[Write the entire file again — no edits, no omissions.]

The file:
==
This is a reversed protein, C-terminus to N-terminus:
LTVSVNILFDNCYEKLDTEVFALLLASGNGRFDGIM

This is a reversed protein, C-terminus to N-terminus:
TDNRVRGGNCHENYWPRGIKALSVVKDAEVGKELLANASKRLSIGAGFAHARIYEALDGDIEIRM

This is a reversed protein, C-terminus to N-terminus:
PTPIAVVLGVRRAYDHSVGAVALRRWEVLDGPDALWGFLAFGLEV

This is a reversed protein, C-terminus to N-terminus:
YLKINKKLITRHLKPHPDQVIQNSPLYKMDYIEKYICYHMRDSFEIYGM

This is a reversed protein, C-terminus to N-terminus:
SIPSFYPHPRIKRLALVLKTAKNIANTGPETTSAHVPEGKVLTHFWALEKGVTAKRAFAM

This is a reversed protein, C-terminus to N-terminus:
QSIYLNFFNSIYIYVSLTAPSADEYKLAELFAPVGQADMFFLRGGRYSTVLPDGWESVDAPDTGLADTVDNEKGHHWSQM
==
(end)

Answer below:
This is a reversed protein, C-terminus to N-terminus:
LTVSVNILFDNCYEKLDTEVFALLLASGNGRFDGIM

This is a reversed protein, C-terminus to N-terminus:
TDNRVRGGNCHENYWPRGIKALSVVKDAEVGKELLANASKRLSIGAGFAHARIYEALDGDIEIRM

This is a reversed protein, C-terminus to N-terminus:
PTPIAVVLGVRRAYDHSVGAVALRRWEVLDGPDALWGFLAFGLEV

This is a reversed protein, C-terminus to N-terminus:
YLKINKKLITRHLKPHPDQVIQNSPLYKMDYIEKYICYHMRDSFEIYGM

This is a reversed protein, C-terminus to N-terminus:
SIPSFYPHPRIKRLALVLKTAKNIANTGPETTSAHVPEGKVLTHFWALEKGVTAKRAFAM

This is a reversed protein, C-terminus to N-terminus:
QSIYLNFFNSIYIYVSLTAPSADEYKLAELFAPVGQADMFFLRGGRYSTVLPDGWESVDAPDTGLADTVDNEKGHHWSQM